A Bevy of Brighams Part III – A Pair of Unsmoked 3 Dot Sportsman Pipes

These two Brigham Sportsman pipes are the 4th and 5th of the seven Brigham pipes I purchased as a lot back before Christmas.

For those unfamiliar with this series, the Sportsman pipes were roughly shaped, semi-finished and sold each year at the Toronto Sportsman’s Show as rugged, rough-and-ready pipes suitable for bringing along to the cottage, hunt camp, fishing lodge or campground. The briar blocks were factory drilled, had the top half or so of the bowl machine-turned, and were fitted with a stem containing the Brigham filter system. The bottom half of the bowl and the shank were left roughly carved. Many of the Sportsman pipes were graded at a 3 Dot level, though I believe they were available in 3, 4 and 5 Dot grades.

Based on the number of vintage Sportsman pipes I’ve come across that are still in their rough-carved form, it’s clear that many pipers left them as they bought them, though others would make the pipes their own by further shaping and smoothing out the rough-cut profiles. This pair of Sportsman pipes, hailing from the 1980s, were still sporting their rugged rough-cut looks, but had been stained by the previous owner, one black, the other a reddish brown. Curiously, after putting the effort into personalizing the pipes, the owner left them unsmoked.

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The stummels are both stamped simply “Brigham” on the underside. There are no shape numbers, though the black pipe is clearly a Shape 14 Pot, while the red pipe is a Billiard, probably a Shape 03, judging by the rounded rim.

Someone had made a half-hearted attempt to sand the factory bowl coating out of the red pipe’s chamber, marring the top and inner edge of the rim in the process, but otherwise the pipes were in excellent estate condition. The stems were grimy but not oxidized, and free of tooth marks. The stummels were also dirty and felt a bit greasy in the hand, but were otherwise in great condition.

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I used a scrap of worn 220-grit sandpaper to smooth out the coarse sanding marks inside the Billiard’s bowl. I cleaned up the rim gouges while I was at it.

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I decided to try to remove or at least lighten the DIY stain on the stummels. The stain on the Pot shaped pipe looked ok but completely hid the briar grain underneath. The poor attempt at a contrast red/brown stain on the Billiard shaped pipe was more transparent, but the brown areas were crude, blotchy and unattractive. I dropped both stummels into an alcohol bath to see if I could dissolve the finish.

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While the stummels soaked, I cleaned up the stems. As they were unsmoked and not oxidized, a quick wipe-down with alcohol on a cotton pad sufficed to remove the grease and dirt.

I checked on the progress of the stummels several times during their soak. The results after 12 hours in the alcohol were only partially successful. The alcohol had dissolved the greasy layer of dirt from the surface of the briar, and the black stain on the Pot had lightened enough to allow the grain underneath to show through.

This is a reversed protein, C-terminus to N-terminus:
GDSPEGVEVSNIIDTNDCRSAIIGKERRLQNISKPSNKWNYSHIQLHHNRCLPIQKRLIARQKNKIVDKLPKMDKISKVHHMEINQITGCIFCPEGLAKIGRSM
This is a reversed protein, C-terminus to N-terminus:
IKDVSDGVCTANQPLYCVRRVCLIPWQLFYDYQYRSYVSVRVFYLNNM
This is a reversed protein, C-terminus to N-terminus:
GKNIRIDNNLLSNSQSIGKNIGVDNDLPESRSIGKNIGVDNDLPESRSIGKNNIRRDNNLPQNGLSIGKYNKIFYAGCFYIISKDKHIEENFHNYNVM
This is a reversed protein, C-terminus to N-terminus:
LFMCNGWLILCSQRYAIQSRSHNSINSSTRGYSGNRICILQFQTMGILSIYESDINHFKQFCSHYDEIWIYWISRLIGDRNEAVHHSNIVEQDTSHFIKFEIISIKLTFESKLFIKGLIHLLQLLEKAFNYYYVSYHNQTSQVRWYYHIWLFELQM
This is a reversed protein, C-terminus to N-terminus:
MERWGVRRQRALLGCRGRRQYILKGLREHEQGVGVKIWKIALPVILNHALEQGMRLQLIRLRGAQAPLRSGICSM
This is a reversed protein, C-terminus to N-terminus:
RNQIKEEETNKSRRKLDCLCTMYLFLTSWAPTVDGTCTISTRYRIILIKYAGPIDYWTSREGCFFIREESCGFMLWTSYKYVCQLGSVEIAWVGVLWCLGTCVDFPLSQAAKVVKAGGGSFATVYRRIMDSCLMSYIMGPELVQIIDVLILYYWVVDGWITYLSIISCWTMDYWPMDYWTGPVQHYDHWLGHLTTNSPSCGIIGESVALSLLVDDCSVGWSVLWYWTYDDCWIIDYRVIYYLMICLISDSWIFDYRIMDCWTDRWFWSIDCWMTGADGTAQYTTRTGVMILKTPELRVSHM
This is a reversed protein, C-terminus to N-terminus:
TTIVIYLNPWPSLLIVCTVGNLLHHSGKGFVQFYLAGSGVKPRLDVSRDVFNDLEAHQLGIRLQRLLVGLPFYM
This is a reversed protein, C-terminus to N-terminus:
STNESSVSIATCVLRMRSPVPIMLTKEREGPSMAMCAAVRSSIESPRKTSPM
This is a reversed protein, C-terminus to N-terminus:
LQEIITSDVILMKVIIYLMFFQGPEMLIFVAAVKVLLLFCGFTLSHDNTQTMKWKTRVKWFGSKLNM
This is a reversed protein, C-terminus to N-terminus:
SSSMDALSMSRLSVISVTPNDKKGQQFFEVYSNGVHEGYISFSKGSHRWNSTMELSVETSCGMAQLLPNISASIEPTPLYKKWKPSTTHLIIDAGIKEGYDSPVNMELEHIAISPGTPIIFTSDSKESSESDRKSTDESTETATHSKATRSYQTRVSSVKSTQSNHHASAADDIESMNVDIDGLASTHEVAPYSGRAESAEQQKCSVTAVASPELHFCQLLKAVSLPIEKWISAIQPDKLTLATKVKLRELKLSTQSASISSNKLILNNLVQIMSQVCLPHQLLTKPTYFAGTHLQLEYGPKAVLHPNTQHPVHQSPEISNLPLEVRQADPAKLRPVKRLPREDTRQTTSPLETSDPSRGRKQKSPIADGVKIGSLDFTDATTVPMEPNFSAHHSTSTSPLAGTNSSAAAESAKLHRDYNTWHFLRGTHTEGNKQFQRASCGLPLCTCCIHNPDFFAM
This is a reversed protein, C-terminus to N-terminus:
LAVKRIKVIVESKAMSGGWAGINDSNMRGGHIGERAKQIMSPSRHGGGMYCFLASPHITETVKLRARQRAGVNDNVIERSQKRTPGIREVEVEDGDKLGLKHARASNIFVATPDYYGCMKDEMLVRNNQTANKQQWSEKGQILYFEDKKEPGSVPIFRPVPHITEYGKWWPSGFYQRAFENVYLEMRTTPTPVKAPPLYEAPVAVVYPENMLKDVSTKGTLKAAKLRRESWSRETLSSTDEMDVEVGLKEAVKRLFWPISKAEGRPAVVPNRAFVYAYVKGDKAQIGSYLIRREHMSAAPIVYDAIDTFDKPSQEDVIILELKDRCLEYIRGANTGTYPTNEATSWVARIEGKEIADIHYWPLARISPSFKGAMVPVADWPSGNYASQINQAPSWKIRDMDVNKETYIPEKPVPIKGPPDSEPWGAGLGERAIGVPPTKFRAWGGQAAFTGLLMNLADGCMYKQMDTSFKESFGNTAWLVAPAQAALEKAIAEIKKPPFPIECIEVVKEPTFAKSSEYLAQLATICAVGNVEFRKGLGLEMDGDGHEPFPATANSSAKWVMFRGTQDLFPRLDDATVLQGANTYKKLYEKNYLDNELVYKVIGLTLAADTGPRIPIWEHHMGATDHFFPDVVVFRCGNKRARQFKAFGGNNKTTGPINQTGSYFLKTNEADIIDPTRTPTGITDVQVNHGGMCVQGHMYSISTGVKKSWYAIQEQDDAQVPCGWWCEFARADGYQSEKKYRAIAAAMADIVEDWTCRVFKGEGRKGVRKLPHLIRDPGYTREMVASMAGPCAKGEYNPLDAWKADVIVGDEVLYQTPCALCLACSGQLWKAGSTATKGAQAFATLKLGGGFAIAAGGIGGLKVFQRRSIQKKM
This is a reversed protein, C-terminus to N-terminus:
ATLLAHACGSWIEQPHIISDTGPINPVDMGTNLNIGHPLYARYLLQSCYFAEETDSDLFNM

The Billiard had fared only slightly better. The red stain remained but the worst of the brown splotches had disappeared. Overall, though, this was about the best I had expected to achieve, and I was pleased with the much more natural look of both stummels.

The alcohol soak had had one negative effect – it had softened several factory putty fills hidden in the rusticated areas on both stummels, which now showed as pink patches on each pipe. I was able to blend the fills into the finishes with a combination of black Sharpie marker and stain pens.

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One larger fill on the Billiard pipe had fallen out completely, so I mixed up a small amount of CA glue and briar dust and packed the patch material into the flaw. When the CA had cured, I used needle files and sandpaper to remove the excess material and blend the new fill into the rustication.

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As both pipes were essentially New, Old Stock (NOS), there was no internal cleaning necessary, so I brought both stummels and stems to the buffer for a quick polishing with white diamond compound and several coats of Carnauba wax. I focused on applying wax mainly to the stems, with only a very light application to the stummels, and then really only on the smooth areas of the pipes. I wanted to retain the rough-carved look of the Sportsman series while providing a modicum of protection for the stained finishes.

I have several raw briar Sportsman pipes in my collection already, so I’ll be listing this pair for sale in the DadsPipes Store. They are a fun part of Brigham history, and more to the point, I think they should be used for their originally intended purpose by new owners. One or both of these 1980s era Brigham Sportsman pipes would make a great addition to your tackle box or hunting vest, or leave them at the cottage, camper or shop so they’re ready when you arrive.

Thanks for walking through this quick refurbishment with me. Until next time, Happy Piping!

Here are the finished pipes.

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